Sichuan Crispy Beef cooking notes
(1) Slice the beef against the grain, so it yields a tender texture once cooked. One of my favorite cuts for stir fry is the flank steak. In the picture below I show you how to cut half of a flank steak.
(2) To create ultra-crispy beef with a melt-in-the-mouth center, use enough oil to cover 1/4-inch (5-mm) of your pan so the beef will be deep fried properly.
(3) To create a healthy dish with less oil, use just enough oil to cover the pan. It can be anywhere from 1/4 cup to 1/3 cup if you use a large frying pan. In this case, the beef will still have a crispy crust, but it does not stay crispy as long as the deep fried beef.
(4) To add vegetables into the dish, you can use chopped onion and celery (about 2 cups chopped veggies) before adding back the beef (step 5 in the recipe).
(5) You can also add the steamed broccoli during the stir fry (in step 5), and use a bit more chili sauce.
(6) The beef remains crispy and delicious after it cools down as well, but it tastes best when it’s right off the stove.
Other popular Sichuan dishes
- Mapo Tofu
- Mala Chicken
- Kung Pao Shrimp
- Dan Dan Noodles
- Crispy Eggplant in Sweet Hot Sauce (Yu Xiang Eggplant)
If you give this recipe a try, let us know! Leave a comment, rate it (once you’ve tried it), take a picture and tag it @omnivorescookbook on Instagram! I’d love to see what you come up with.Print
- 1 pound flank steak (or skirt steak), sliced to 1/4-inch pieces again the grain
- 3/4 teaspoon salt
- 1 tablespoon vegetable oil
- 4 tablespoons cornstarch
- 1/3 cup vegetable oil
- 1/4 cup Lao Gan Ma Spicy Chili Crisp
- 4 green onion, coarsely chopped
- (Optional) Toasted sesame seeds for garnish
- Combine beef, salt and oil in a large bowl. Gently mix by hand until all the beef slices are coated with oil. Marinate for 5 to 10 minutes.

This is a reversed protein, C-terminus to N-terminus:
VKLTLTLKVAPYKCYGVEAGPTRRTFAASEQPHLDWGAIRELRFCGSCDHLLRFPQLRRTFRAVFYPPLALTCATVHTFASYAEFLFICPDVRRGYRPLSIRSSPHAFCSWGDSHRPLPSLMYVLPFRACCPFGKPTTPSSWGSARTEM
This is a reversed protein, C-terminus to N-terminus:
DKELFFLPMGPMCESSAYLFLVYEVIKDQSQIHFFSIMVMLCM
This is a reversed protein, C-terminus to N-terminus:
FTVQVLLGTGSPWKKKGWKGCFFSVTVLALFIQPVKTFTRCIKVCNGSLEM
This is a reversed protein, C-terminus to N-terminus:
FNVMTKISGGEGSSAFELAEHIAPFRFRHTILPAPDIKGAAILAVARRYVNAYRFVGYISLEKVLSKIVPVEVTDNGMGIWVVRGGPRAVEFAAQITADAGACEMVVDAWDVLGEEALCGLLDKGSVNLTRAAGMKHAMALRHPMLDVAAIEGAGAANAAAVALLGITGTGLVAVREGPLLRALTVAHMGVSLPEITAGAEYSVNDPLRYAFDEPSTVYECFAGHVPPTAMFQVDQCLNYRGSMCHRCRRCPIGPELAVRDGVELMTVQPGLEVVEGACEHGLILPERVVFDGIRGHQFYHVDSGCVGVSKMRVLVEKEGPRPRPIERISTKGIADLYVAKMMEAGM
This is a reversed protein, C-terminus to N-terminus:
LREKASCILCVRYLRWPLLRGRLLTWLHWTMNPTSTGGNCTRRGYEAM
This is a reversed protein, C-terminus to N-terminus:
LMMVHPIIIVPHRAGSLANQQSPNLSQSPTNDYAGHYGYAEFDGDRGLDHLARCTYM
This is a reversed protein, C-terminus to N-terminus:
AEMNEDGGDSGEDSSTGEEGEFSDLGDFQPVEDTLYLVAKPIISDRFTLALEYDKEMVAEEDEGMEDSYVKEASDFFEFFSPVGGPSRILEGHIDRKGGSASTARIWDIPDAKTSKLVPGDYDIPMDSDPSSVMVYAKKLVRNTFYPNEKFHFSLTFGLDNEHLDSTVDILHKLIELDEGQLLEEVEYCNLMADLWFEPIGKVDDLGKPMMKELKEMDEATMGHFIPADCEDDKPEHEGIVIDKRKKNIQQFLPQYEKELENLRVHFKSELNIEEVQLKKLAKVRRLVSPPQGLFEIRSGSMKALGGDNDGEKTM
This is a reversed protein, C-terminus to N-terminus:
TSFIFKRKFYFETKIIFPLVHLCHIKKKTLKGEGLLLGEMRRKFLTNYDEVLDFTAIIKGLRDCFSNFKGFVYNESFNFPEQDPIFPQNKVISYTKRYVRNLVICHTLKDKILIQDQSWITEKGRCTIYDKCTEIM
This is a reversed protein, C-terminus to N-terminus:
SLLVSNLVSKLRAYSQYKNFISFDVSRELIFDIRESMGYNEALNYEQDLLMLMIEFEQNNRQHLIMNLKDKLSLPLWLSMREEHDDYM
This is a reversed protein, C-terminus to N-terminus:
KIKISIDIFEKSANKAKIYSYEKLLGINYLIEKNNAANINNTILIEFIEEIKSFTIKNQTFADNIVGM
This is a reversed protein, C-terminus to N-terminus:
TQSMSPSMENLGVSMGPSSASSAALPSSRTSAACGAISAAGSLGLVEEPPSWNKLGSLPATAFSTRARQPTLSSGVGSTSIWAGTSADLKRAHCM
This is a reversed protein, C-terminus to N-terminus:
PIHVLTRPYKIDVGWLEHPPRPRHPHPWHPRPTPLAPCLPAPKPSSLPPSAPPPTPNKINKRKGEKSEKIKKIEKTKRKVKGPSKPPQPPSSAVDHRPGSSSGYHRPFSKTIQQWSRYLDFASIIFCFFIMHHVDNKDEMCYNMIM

- Add cornstarch one tablespoon at a time. Mix to coat the beef. It’s OK if the beef is not evenly coated.
- Heat oil in a large nonstick pan over medium-high heat until hot. Carefully spread the beef slices with minimum overlapping. You might need to cook the beef in two batches depending on the size of your pan. Cook until the bottom turns golden and crispy. Flip the slices to fry the other side, until golden brown and crispy. Transfer beef to a large plate.
- Remove the pan from the stove. Use a few layers of paper towels attached to the front of a pair of tongs to remove the oil. Alternatively, you can carefully pour the oil into a ceramic bowl. Return the pan back to the stove.
- Return the beef, pour in the spicy chili crisp, and add the green onion. Stir and cook until the beef is evenly coated with the chili oil. Transfer to large plate.
- Garnish with sesame seeds, if using. Serve hot over steamed rice and vegetables.
- Serving Size: 1 bowl
- Calories: 543cal
- Sugar: 2.2g
- Sodium: 942.1mg
- Fat: 20.6g
- Carbohydrates: 10.6g
- Protein: 73.3g
- Cholesterol: 207.5mg